What tools you will need
This is a very easy to follow guide to transforming a hessian sack to a rag rug. You will also need some old clothes, t-shirts are ideal as they roll back on themselves, but old sheets can be just as good. I use a mixture here and you can too. I have other ways of using up rags for example rustic pom poms or another type of rag rug using the peg loom method.
For this you will need to buy a
Rug cutting and prodding tool but this is a very handy tool to have around for all sorts of crafts. I got my hessian sack from a friend who drinks way too much fresh ground coffee. You can buy rug hessian online here
Hessian Jute Fabric . Do not go too big too soon as this is a slow craft. Ideal for those cold winter nights. A handmade rug is just the ticket for keeping your lap warm! What could be cuter than a coffee sack rug?
Making a rag rug is very relaxing! It is also one of those old fashioned crafts which fits in very well with a zero waste lifestyle!
What Design or Pattern to Follow?
The way I approached this was to create my own swirly pattern, you can’t be too worried about perfection in a rag rug and this way I was able to introduce new material as and when needed.
This proves to be the ideal cold evening project as you sit on the sofa watching tv. I find it very relaxing as there is no pattern to follow and progress is relatively slow, so you don’t need to set a timescale on this one.
Here is my online tutorial, very simple to follow and you can pause it when you need to or, alternatively read the below description. By using the hessian sack rug backing you create a non-slip backing. That is not to be underestimated!
How hard is it to make a rag rug?
This is very simple to complete. Once you have a scrap of material, working from the back you create a hole and push the strip through. The prodder is invaluable here and will enable you to work quickly and in comfort. You can use one strip and prod it through until you have used it all. Then move on to the next strip.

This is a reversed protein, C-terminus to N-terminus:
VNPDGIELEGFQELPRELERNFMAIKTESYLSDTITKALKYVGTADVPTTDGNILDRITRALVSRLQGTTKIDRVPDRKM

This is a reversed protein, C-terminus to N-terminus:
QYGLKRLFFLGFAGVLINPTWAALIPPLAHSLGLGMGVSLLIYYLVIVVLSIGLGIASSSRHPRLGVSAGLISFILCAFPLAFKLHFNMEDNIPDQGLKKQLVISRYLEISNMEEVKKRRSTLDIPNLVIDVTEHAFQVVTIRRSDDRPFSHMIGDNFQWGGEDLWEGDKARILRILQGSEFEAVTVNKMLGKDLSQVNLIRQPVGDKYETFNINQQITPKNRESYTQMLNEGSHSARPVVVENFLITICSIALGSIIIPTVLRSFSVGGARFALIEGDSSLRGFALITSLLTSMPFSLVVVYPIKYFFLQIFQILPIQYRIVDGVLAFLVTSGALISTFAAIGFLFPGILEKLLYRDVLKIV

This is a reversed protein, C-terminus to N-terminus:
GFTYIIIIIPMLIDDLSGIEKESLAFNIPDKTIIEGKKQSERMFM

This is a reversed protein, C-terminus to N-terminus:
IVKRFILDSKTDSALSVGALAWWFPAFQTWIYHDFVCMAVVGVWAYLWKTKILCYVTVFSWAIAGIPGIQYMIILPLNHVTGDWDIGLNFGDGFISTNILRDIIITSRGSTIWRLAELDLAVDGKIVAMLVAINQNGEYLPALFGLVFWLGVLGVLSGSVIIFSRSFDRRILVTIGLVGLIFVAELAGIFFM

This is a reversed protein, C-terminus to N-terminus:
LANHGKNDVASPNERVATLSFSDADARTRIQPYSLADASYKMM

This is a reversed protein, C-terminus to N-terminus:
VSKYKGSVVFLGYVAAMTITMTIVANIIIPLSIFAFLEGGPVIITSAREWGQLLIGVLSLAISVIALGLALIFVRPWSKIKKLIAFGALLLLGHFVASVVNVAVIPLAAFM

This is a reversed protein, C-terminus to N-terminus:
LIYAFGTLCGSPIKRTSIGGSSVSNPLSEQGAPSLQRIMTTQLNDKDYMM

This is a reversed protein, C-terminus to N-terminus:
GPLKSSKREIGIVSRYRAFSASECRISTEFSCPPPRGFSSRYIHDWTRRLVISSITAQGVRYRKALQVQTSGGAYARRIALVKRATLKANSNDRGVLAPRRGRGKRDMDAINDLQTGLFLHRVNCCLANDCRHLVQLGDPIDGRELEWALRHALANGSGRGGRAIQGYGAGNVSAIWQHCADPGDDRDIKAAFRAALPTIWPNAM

I have used coffee sacks so the sides have a natural ‘hem’ but when they do not you have to fold over around an inch of the sack and then it is much harder to make the holes, but still possible. It is tempting to try and sew the edges, but really not required. Using hessian for rug making is a neat way to be zero waste in your crafts! In Wales we used to call this a nain rug, as your nain or nan would know how to make them!
Should you follow a design for a hessian sack rug?
If you wish to produce a neater pattern, you will see from the video another type of rag rug I have produced. For this one I used a pen to draw the outline of my heart shape and then worked from the back to produce this neat shape. I wasn’t too happy with it though as the shape was lost with the scraps of rag being too long. This is something you can just control by using the same method as I have here and cutting to length each time. It is a longer process and uses more material. If you prefer the outcome, why not try it?
All of the rag rugs I have made including the peg loom rag rug are machine washable. This comes in very handy when you think about how much mud seems to come into your home without an invite.
So set yourself the challenge of becoming a crafty upcycling pro! Think zero waste and zero contribution to landfill. Also remember zero cost to you.
We also love to use up our fat quarters on projects like DIY Pocket Warmers. Why not try a slightly larger project in the form of wheat heat packs?
One way to do this is with the hook method, or the push through. This example uses strips of rags and allows for a quick timescale for completion. You can use a hessian sack or old coffee sack as the backing.
There is no real need to design it too closely as you may enjoy the look of a free style pattern. However with the hessian sack backing it is easier to draw a pattern to suit. Many people go for the classic circular rug and that looks great. I built this one as the rags became available so it was harder to design from the start.
Not really. We have a link for a prodder tool and that is a very handy multi tool to have, otherwise anything that would push it through is great, even a crochet hook would work. Ideally a rug hook would come in useful as well.
Let’s look at this carefully. We can use non-slip mating which we can buy or we can go for a more zero waste alternative and reuse old coffee sacks. The hessian sacking is so much easier to work with as it is a natural material with some degree of flexibility to it. I enjoy reusing and any regular visitors to my site will see that we really do like to upcycle what we have!
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